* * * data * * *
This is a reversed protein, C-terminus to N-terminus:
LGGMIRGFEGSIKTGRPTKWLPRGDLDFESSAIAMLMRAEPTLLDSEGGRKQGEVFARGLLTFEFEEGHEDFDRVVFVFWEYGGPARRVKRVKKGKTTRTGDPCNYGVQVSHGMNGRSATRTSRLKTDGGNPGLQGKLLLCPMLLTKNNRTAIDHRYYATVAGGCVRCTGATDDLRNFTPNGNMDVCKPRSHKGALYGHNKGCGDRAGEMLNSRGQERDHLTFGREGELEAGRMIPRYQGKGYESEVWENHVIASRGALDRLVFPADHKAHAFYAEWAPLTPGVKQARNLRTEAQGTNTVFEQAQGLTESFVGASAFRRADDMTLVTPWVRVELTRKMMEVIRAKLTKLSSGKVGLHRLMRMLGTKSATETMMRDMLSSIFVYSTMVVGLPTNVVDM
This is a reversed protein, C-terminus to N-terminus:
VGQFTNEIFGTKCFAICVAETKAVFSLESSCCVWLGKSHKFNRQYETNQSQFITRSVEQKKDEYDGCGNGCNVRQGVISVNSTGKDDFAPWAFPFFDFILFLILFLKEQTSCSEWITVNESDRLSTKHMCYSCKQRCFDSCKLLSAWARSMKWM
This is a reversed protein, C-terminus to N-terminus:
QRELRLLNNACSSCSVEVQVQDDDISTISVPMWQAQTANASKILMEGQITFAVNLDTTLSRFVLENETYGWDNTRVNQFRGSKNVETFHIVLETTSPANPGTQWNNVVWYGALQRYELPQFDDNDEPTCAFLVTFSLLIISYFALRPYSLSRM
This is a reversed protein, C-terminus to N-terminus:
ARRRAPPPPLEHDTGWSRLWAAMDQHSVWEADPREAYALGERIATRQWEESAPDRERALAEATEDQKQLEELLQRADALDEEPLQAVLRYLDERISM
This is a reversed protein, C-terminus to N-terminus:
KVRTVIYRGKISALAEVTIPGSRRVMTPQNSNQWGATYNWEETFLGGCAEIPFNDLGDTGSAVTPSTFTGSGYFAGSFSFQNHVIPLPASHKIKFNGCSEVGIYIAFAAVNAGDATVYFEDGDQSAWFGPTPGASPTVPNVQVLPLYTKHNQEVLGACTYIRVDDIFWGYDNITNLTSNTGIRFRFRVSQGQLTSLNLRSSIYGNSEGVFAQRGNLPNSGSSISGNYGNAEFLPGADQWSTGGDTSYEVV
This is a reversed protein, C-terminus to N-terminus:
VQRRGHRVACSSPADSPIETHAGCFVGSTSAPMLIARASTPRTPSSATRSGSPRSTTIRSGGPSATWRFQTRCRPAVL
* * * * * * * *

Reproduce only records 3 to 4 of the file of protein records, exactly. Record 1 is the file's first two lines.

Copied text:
This is a reversed protein, C-terminus to N-terminus:
QRELRLLNNACSSCSVEVQVQDDDISTISVPMWQAQTANASKILMEGQITFAVNLDTTLSRFVLENETYGWDNTRVNQFRGSKNVETFHIVLETTSPANPGTQWNNVVWYGALQRYELPQFDDNDEPTCAFLVTFSLLIISYFALRPYSLSRM
This is a reversed protein, C-terminus to N-terminus:
ARRRAPPPPLEHDTGWSRLWAAMDQHSVWEADPREAYALGERIATRQWEESAPDRERALAEATEDQKQLEELLQRADALDEEPLQAVLRYLDERISM